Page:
The protocols to improve the performance of TCP are:

 Link-layer protocols

 There have been several proposals for reliable link-layer protocols. The two main classes of techniques employed by these protocols are: error correction (using techniques such as forward error correction (FEC)), and retransmission of lost packets in response to automatic repeat request (ARQ) messages. The link-layer protocols for the digital cellular systems in the U.S. — both CDMA and TDMA — primarily use ARQ techniques. While the TDMA protocol guarantees reliable, in-order delivery of link-layer frames, the CDMA protocol only makes a limited attempt and leaves it to the (reliable) transport layer to recover from errors in the worst case.

The AIRMAIL protocol employs a combination of FEC and ARQ techniques for loss recovery. The main advantage of employing a link-layer protocol for loss recovery is that it fits naturally into the layered structure of network protocols. The link-layer protocol operates independently of higher-layer protocols (which makes it applicable to a wide range of scenarios), and consequently, does not maintain any per-connection state. The main concern about link-layer protocols is the possibility of adverse effect on certain transport-layer protocols such as TCP.

 Indirect-TCP (I-TCP) protocol

 This was one of the early protocols to use the split-connection approach. It involves splitting each TCP connection between a sender and receiver into two separate connections at the base station — one TCP connection between the sender and the base station, and the other between the base station and the receiver. In our classification of protocols, ITCP is a split-connection solution that uses regular TCP for its connection over wireless link. I-TCP, like other split-connection proposals, attempts to separate loss recovery over the wireless link from that across the wireline network, thereby shielding the original TCP sender from the wireless link.

 However, as experiments indicate, the choice of TCP over the wireless link results in several performance problems. Since TCP is not well-tuned for the lossy link, the TCP sender of the wireless connection often times out, causing the original sender to stall. In addition, every packet incurs the overhead of going through TCP protocol processing twice at the base station (as compared to zero times for a non-split-connection approach), although extra copies are avoided by an efficient kernel implementation.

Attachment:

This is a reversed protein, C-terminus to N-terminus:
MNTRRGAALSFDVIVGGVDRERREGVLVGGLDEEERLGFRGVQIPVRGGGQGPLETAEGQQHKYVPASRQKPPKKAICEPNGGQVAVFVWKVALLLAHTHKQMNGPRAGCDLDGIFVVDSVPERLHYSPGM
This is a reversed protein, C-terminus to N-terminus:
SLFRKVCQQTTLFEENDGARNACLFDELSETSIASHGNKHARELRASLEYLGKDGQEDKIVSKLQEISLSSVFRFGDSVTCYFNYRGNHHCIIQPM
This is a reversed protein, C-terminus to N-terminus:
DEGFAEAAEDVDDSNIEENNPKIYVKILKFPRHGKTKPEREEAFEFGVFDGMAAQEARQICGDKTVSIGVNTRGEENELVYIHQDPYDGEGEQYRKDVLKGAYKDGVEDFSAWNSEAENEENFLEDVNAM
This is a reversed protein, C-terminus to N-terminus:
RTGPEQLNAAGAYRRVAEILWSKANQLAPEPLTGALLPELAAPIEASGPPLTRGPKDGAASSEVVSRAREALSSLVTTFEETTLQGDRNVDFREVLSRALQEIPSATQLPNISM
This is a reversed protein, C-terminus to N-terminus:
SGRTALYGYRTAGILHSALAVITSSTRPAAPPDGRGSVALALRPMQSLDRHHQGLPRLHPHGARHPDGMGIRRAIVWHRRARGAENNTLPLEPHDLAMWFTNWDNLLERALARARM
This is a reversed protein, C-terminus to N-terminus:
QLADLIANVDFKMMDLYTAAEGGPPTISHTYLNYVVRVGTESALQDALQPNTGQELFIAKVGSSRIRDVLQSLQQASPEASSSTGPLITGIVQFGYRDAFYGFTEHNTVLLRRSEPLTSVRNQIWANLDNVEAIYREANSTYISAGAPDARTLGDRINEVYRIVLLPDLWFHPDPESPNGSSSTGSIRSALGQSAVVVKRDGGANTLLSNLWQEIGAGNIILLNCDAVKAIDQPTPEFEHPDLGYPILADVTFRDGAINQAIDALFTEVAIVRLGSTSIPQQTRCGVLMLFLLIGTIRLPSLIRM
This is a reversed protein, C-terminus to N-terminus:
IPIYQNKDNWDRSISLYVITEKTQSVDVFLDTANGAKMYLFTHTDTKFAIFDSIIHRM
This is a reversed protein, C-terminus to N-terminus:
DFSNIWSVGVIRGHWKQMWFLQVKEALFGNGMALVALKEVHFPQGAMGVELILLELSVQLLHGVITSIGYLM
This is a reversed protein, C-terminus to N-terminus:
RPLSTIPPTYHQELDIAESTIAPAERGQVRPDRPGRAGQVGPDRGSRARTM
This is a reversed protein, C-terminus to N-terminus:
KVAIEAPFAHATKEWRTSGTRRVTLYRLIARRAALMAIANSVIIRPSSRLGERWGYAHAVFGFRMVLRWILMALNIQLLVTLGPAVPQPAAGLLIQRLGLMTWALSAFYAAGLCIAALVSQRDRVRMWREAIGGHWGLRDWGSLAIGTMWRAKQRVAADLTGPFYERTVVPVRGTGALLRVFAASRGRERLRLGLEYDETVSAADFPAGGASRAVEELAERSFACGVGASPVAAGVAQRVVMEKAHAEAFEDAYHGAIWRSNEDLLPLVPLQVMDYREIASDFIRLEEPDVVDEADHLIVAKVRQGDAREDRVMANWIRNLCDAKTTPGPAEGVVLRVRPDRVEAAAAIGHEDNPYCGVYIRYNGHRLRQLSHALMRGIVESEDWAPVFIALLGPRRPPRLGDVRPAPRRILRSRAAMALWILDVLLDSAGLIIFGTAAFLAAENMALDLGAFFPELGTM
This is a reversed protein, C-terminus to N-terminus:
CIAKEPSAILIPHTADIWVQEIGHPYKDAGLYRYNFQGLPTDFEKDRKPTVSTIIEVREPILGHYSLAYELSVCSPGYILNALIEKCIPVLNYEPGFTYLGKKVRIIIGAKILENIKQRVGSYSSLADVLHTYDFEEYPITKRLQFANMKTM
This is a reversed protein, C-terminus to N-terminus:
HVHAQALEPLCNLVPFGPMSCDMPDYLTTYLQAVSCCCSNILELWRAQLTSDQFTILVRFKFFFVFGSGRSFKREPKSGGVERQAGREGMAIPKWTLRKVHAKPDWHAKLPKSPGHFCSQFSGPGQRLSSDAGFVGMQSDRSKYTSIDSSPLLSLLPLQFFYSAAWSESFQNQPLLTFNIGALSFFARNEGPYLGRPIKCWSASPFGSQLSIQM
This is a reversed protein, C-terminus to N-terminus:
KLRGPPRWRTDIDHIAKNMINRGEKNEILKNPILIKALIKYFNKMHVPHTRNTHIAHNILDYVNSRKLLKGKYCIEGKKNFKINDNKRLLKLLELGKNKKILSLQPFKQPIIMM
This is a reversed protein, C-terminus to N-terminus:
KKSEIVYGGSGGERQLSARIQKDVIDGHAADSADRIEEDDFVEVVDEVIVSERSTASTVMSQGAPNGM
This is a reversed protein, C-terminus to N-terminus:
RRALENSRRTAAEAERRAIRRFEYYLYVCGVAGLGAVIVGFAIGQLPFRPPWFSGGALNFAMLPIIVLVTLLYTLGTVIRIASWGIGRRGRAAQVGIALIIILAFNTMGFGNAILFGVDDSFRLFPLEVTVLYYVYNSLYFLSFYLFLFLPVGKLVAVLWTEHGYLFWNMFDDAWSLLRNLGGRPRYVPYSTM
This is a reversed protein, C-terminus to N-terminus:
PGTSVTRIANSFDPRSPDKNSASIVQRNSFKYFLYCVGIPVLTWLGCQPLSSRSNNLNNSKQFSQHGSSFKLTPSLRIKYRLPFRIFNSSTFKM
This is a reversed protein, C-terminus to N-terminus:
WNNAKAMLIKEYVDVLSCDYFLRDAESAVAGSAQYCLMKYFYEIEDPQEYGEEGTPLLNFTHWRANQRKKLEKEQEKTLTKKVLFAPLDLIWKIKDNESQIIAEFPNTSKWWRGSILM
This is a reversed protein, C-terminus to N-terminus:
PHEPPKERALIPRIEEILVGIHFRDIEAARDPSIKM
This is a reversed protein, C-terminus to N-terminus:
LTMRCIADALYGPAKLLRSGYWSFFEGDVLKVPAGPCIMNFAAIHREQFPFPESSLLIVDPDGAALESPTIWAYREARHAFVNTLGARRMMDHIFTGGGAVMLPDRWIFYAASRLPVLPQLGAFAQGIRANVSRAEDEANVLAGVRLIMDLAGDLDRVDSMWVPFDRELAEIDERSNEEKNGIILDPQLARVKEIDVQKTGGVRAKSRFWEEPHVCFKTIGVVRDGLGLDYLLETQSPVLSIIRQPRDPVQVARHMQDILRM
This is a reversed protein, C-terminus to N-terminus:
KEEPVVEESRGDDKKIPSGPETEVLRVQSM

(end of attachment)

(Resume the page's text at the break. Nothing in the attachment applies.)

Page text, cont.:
Another disadvantage of this approach is that the end-toend semantics of TCP acknowledgments is violated, since acknowledgments to packets can now reach the source even before the packets actually reach the mobile host. Also, since this protocol maintains a significant amount of state at the base station per TCP connection, handoff procedures tend to be complicated and slow.

 The Snoop Protocol

 The snoop protocol introduces a module, called the snoop agent, at the base station. The agent monitors every packet that passes through the TCP connection in both directions and maintains a cache of TCP segments sent across the link that have not yet been acknowledged by the receiver. A packet loss is detected by the arrival of a small number of duplicate acknowledgments from the receiver or by a local timeout.

 The snoop agent retransmits the lost packet if it has it cached and suppresses the duplicate acknowledgments. In classification of protocols, the snoop protocol is a link-layer protocol that takes advantage of the knowledge of the higher-layer transport protocol (TCP). The main advantage of this approach is that it suppresses duplicate acknowledgments for TCP segments lost and retransmitted locally, thereby avoiding unnecessary fast retransmissions and congestion control invocations by the sender.

 The per-connection state maintained by the snoop agent at the base station is soft, and is not essential for correctness. Like other link-layer solutions, the snoop approach could also suffer from not being able to completely shield the sender from wireless losses.

Selective Acknowledgments

 Since standard TCP uses a cumulative acknowledgment scheme, it often does not provide the sender with sufficient information to recover quickly from multiple packet losses within a single transmission window. Several studies have shown that TCP enhanced with selective acknowledgments performs better than standard TCP in such situations. SACKs were added as an option to TCP by RFC 1072. However, disagreements over the use of SACKs prevented the specification from being adopted, and the SACK option was removed from later TCP RFCs. Recently, there has been renewed interest in adding SACKs to TCP.

 Two of the more interesting proposals are the TCP SACKs Internet Draft and the SMART scheme. The Internet Draft proposes that each acknowledgment contain information about up to three non-contiguous blocks of data that have been received successfully. Each block of data is described by its starting and ending sequence number. Due to the limited number of blocks it is best to inform the sender about the most recent blocks received.

 An alternate proposal, SMART, uses acknowledgments that contain the cumulative acknowledgment and the sequence number of the packet that caused the receiver to generate the acknowledgment (this information is a subset of the three-blocks scheme proposed in the Internet Draft). The sender uses these SACKs to create a bitmask of packets that have been successfully received. This scheme trades off some resilience to reordering and lost acknowledgments in exchange for a reduction in overhead to generate and transmit acknowledgments.

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